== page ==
19 talkaboutrx.org19 HHS Report to Congress – Much focus on Potential of Technology. No single currently available assistive technology or modality can meet the needs of all or even the majority of this population. This population is not homogenous; multiple means of communicating drug information are necessary. Many of the more advanced assistive technologies are not practical for a large number of the blind and visually impaired population. Most practical assistive technology or modality would be one that is easy to use, inexpensive, and is usable by a large proportion of the blind and visually impaired population. Information about assistive technologies & modalities for accessing drug information is communicated to this population only haphazardly. These individuals may be unaware of authoritative sources for learning about available assistive technologies and modalities to help them access drug information.

20 talkaboutrx.org20 Three Recommendations to Congress 1. To be most effective, an assistive technology or modality should have four critical features to address the needs of the blind and visually impaired population in accessing prescription drug information. It should: a) Provide essential drug information that is understandable and readily comprehensible to consumers, as well as the most current labeling information, as it becomes available; b) Have ability to reach majority of blind & visually impaired; c) Be easy to use; and d) Be affordable. 2. Mechanisms should be developed and put in place to better inform the blind and visually impaired population about the availability of assistive technologies and modalities that may help them access prescription drug information.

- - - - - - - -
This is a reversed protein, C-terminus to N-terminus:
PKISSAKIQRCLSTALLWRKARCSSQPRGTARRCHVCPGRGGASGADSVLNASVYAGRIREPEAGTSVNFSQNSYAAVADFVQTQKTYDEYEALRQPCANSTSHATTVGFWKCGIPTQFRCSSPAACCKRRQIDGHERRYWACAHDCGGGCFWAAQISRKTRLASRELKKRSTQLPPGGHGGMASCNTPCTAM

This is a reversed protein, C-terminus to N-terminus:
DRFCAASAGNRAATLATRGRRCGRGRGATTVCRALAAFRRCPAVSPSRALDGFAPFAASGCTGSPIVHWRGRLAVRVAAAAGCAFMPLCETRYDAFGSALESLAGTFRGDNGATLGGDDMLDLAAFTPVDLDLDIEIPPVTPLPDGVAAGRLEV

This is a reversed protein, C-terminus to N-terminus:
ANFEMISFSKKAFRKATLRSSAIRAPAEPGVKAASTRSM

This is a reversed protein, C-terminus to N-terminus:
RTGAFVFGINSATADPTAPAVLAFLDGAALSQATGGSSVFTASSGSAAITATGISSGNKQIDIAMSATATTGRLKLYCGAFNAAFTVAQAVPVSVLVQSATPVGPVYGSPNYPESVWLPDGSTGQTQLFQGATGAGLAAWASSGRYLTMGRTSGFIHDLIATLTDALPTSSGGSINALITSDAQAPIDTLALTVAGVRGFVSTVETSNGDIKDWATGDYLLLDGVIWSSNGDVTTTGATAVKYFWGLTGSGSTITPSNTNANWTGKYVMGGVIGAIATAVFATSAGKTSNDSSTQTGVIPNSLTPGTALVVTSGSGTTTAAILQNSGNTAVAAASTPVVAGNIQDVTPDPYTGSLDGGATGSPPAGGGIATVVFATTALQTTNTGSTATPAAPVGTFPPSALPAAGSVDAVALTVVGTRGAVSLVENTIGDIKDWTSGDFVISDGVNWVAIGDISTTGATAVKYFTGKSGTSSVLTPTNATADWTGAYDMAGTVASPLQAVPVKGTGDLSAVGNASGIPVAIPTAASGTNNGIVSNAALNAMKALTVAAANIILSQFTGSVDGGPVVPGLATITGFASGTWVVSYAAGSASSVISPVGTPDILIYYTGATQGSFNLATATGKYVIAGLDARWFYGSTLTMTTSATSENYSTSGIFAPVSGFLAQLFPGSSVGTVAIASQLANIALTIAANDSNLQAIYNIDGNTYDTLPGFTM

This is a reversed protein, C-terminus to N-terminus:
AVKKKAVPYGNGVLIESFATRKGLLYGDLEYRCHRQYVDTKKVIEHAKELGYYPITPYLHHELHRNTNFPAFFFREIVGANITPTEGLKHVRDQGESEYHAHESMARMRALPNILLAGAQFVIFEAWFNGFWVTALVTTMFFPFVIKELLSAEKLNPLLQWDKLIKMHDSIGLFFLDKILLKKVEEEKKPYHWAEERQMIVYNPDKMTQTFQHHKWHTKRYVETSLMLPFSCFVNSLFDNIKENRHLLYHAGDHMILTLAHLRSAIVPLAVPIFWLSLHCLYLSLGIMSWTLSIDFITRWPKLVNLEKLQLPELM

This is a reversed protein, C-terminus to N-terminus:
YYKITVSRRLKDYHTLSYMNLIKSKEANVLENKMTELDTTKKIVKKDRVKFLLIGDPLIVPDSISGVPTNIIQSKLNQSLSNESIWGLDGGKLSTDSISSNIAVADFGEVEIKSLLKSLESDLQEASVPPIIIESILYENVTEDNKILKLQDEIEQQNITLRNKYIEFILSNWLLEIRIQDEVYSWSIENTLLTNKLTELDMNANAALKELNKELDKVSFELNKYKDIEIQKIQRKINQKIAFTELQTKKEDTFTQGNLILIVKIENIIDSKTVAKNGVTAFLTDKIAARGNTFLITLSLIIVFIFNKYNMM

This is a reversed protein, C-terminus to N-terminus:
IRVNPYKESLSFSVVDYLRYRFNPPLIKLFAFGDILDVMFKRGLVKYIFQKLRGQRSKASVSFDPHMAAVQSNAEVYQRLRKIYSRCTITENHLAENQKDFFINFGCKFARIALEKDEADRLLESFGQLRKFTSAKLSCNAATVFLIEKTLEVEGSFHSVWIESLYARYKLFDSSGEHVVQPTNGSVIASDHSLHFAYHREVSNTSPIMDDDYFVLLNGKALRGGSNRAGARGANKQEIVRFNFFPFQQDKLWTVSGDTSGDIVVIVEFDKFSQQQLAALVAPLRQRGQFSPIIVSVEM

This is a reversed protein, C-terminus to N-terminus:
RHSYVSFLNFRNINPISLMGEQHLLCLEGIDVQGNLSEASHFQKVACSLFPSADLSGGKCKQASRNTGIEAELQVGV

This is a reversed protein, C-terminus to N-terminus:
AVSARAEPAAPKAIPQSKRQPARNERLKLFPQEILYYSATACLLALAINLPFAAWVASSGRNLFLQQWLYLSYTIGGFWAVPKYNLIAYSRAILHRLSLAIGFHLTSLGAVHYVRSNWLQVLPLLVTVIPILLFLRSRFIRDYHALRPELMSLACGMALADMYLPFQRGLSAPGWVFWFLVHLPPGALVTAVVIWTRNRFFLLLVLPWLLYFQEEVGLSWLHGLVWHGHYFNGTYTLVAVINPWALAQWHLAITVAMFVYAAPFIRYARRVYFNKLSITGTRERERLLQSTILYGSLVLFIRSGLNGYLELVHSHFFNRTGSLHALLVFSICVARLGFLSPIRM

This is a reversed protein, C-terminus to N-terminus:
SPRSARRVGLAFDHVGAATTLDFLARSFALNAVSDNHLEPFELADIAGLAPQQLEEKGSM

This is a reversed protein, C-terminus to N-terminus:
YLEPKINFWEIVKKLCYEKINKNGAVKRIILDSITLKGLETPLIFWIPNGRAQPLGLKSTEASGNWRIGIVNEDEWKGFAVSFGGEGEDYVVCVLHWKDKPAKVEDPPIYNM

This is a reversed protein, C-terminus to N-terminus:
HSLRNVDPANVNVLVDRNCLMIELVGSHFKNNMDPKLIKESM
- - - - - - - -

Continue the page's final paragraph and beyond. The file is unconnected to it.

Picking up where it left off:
21 talkaboutrx.org21 Three Recommendations to Congress 3. When researching and/or developing assistive technologies or modalities for use by blind and visually impaired individuals to access prescription drug information, the following FIVE factors should be taken into consideration: 1.Increasing age; 2.Co-morbid conditions; 3.Socioeconomic status; 4.Severity of visual impairment; 5.Skill in the use of computer and/or assistive technologies.

22 talkaboutrx.org22 Two Action Items to Congress Action Item 1: National Eye Health Education Program (NEHEP) of NEI will take lead in strategizing, holding, & funding a workshop to: bring together experts/key stakeholders in health communication & visual impairment; develop strategy to implement & achieve better communication and increased awareness about available assistive technologies and modalities for accessing Rx drug information; identify most appropriate resource(s) to which blind and visually impaired individuals should be directed to learn about which solutions are best for them; develop a strategy to achieve better communication and increased awareness about the identified resource(s).

23 talkaboutrx.org23 Two Action Items to Congress Action Item 2: National Institute on Disability and Rehabilitation Research (DoE) will take lead in strategizing, holding, & funding a workshop. The workshop will: Bring together experts and key stakeholders in the fields of visual impairment, rehabilitation research, assistive technologies and modalities, as well as the pharmacy and pharmaceutical industries; develop a research agenda to: Evaluate the effectiveness of assistive technologies and modalities to make prescription drug information accessible to blind and visually impaired individuals, taking into consideration the five factors; and Address how these five factors can be used to enhance existing options and to develop new technologies and modalities to make prescription drug information accessible to this population